11. During the abomination of slavery in this country, many slave owners turned to a famous book to uphold their practice. What was this book? What were those passages? How do you feel about their picking of passages to uphold the practice of slavery?
      10. Do you feel that religion is dying with younger generations? If so, why do you think that is? And furthermore, could churches stand to be more inclusive in spreading the word of God and teachings of Christ?
      9. When someone tries to take something away from you that you love, how do you feel?
      8. What is the “Golden Rule?”
      7. Now that you’ve researched the “Golden Rule,” does question 9 feel different?
      6. Are you happily married? If so, how good does it feel to bask in the joy of your marriage?
      5. What is the Golden Rule?
      4. How do you feel about those who believed in segregation/not allowing mixed races to marry?
      3. Do you believe strongly in legacy? How do you want your children/grandchildren to think of you?
      2. How did marriage start?
      A. A religious institution.
      B. A man and a woman in love.
      C. An arranged alliance between families to increase land and/or power.
      1. After finding the answer to Question 7, do you think marriage has evolved since its “creation?”

      1. Every denomination that has gone down this path has declined and shrunk as the people in the pews vote with their feet.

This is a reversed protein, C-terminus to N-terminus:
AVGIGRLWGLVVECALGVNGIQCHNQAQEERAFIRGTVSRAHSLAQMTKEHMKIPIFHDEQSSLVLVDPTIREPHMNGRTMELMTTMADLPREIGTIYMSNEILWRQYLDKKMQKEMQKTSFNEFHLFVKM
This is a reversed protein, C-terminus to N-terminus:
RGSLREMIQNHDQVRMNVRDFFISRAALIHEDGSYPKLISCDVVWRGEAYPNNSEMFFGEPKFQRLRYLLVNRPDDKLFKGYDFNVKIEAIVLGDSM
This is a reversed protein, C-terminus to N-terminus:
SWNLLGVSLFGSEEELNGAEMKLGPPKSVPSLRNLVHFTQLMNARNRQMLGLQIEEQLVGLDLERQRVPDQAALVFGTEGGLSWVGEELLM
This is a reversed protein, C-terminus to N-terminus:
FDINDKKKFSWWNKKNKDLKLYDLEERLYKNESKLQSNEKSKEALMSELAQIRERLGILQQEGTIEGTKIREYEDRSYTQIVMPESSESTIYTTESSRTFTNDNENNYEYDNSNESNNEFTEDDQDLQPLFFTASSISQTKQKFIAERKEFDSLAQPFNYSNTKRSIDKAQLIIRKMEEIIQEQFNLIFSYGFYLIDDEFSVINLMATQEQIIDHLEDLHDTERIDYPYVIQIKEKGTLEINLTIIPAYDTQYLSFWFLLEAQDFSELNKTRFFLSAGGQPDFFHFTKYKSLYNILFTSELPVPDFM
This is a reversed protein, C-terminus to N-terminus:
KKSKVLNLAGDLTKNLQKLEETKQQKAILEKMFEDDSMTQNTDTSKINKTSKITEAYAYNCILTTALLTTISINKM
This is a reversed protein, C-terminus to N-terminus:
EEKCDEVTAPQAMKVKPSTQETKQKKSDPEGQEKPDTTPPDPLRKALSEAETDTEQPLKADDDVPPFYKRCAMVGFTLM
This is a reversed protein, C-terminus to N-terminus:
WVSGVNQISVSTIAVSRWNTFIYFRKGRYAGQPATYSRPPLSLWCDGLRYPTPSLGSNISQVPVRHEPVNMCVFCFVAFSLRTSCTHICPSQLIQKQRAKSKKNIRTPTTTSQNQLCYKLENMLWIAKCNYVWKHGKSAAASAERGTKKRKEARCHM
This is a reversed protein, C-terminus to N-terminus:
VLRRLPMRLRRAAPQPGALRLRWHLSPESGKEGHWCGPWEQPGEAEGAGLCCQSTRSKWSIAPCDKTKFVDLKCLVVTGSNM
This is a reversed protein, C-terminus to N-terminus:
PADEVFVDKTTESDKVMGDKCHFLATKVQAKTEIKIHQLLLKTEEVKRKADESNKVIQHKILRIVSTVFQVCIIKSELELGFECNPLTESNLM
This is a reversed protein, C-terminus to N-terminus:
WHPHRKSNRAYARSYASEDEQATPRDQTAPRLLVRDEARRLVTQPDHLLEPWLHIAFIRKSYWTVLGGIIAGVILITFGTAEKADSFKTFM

1. For one thing, the Greek words that Paul used it turns out are not able to be directly translated into our modern word homosexuality, so, no, the Bible translation on this is not that cut and dry. Not all translators and Biblical historians feel Paul’s words should be translated in that way, I am speaking of his words in Romans about what is translated homosexuality, as well as elsewhere. As Rev. Virtue has pointed out, read the works of Matthew Vine online and his Restoration Project, as well as David Gushee. And, I, for one “of that ilk” as you put it, do believe in sin and adultery. Being a homosexual does not mean you have a pass to have a free for all. Homosexual men and women can be and are just as committed to their purity before marriage as heterosexuals, and as committed to their vows to their marriage partners afterwards, just as they are just as devoted to their love of Christ. Premarital sex and adultery are sin, period., and no one is saying any different. But what two men or two women who have entered the covenant of marriage do in their own bed after their wedding ceremony, as long as it is not abusive, that is no one business but theirs and God’s, who sees it as an expression of love just like in a heterosexual couple. Paul also talked about women never speaking in church or cutting their hair, both of which most people realize were things he were directing to a specific group of people facing a specific issue between members at a specific time in history with certain cultural norms. The same is, quite frankly, true of homosexuality. Then it was used to rape and shame slaves and conquests in battle, and was hurting young innocent boys with no way out of their slavery. There was no open same sex relationships or marriage. But now we know better that it is a healthy, normal part of life, just different than some people are used to seeing. It is just a biological variation in some people like artistic ability, fashion sense, mathematical prowess, brown eyes, or autism, or speaking ability, stubbornness, and unkindness., or an unwillingness to accept change or people who are different than themselves. You are making wide assumptions that those of us who are supporting and want to welcome and include our LBGTQ people already in our midst and those who will come seeking the Love of Jesus are people who just bend to the wind of any popular fad. Our faith and love of Jesus and our dedication to following His Way and our knowledge of Scripture can be just as strong as any other Christian’s. I have been a believer since 1988, and a member of Salford since 1989. I truly love reading articles about Mennonite theology and Biblical history, not to mention the Bible itself. Just because some people see a certain part of Scripture differently, or have read research about that passage and research about the issue and have life experiences with loved ones that support what they have learned, and Holy Spirit is working inside their hearts and lives showing them more and more clarity,…………Just because someone’s view on an issue is different and because there will be people allowed into the church that might make you uncomfortable, does not mean that the whole church is falling apart or that we are less of a Christian, any of us, on either side. We all need to remember that we love and serve the same Jesus and each other first and foremost.